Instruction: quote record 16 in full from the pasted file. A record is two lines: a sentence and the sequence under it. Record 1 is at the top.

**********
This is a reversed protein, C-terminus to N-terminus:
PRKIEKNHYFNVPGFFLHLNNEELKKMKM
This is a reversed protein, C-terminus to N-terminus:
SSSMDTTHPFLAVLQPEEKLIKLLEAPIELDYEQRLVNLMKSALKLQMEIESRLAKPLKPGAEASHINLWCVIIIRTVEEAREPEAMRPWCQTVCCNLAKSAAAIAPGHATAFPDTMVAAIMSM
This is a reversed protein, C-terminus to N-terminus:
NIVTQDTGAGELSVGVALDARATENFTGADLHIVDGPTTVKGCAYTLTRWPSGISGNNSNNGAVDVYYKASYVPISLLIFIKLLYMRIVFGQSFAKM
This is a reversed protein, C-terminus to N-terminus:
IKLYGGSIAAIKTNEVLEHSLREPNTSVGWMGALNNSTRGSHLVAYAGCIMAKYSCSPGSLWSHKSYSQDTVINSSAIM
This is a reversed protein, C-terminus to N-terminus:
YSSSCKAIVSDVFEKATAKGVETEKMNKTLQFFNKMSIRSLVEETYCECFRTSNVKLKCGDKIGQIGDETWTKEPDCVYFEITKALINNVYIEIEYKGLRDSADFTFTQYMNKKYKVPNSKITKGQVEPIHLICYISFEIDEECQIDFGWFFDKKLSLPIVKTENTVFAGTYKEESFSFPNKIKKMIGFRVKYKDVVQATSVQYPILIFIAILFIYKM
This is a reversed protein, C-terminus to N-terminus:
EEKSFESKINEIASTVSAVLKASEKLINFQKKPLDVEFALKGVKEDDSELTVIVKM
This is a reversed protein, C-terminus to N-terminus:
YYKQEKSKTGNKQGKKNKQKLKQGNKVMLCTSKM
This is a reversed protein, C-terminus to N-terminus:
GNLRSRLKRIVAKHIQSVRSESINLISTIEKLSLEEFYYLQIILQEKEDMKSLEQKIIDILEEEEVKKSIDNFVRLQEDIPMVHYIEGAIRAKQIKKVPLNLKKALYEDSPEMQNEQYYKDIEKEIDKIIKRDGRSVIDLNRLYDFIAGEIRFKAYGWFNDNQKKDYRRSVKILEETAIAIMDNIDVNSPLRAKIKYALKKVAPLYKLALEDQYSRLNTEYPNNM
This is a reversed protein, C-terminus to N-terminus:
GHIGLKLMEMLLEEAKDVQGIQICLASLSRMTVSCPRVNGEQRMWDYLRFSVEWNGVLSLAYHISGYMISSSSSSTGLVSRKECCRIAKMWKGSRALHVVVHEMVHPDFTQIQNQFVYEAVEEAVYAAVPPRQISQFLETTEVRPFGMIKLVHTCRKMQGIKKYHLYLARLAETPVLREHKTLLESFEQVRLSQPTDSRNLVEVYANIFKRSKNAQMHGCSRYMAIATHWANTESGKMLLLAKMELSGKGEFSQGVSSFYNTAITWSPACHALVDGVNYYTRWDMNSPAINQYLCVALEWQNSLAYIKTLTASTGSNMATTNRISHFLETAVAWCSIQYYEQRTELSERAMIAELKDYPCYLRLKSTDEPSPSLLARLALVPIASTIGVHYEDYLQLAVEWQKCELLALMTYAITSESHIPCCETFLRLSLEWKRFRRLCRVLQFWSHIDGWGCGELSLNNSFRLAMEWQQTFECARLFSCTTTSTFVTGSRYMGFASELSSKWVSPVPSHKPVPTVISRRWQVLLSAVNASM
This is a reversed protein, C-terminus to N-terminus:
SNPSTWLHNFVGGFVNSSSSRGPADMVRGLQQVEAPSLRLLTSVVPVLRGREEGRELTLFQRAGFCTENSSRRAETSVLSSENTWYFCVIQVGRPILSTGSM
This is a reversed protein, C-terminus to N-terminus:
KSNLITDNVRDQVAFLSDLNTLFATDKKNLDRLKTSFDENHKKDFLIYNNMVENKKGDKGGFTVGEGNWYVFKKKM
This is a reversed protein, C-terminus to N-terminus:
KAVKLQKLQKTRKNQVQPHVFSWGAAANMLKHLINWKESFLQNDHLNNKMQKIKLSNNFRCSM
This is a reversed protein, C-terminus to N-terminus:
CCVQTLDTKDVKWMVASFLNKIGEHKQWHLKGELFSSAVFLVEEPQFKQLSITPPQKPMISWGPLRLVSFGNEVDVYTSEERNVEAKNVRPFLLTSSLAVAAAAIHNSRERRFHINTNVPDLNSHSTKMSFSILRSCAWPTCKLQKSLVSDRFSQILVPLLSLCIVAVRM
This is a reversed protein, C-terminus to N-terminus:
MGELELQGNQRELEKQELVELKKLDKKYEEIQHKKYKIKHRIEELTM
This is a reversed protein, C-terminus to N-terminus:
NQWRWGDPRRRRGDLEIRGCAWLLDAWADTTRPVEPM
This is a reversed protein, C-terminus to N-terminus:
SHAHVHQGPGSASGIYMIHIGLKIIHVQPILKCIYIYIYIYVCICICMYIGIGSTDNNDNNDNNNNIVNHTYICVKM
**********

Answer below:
This is a reversed protein, C-terminus to N-terminus:
SHAHVHQGPGSASGIYMIHIGLKIIHVQPILKCIYIYIYIYVCICICMYIGIGSTDNNDNNDNNNNIVNHTYICVKM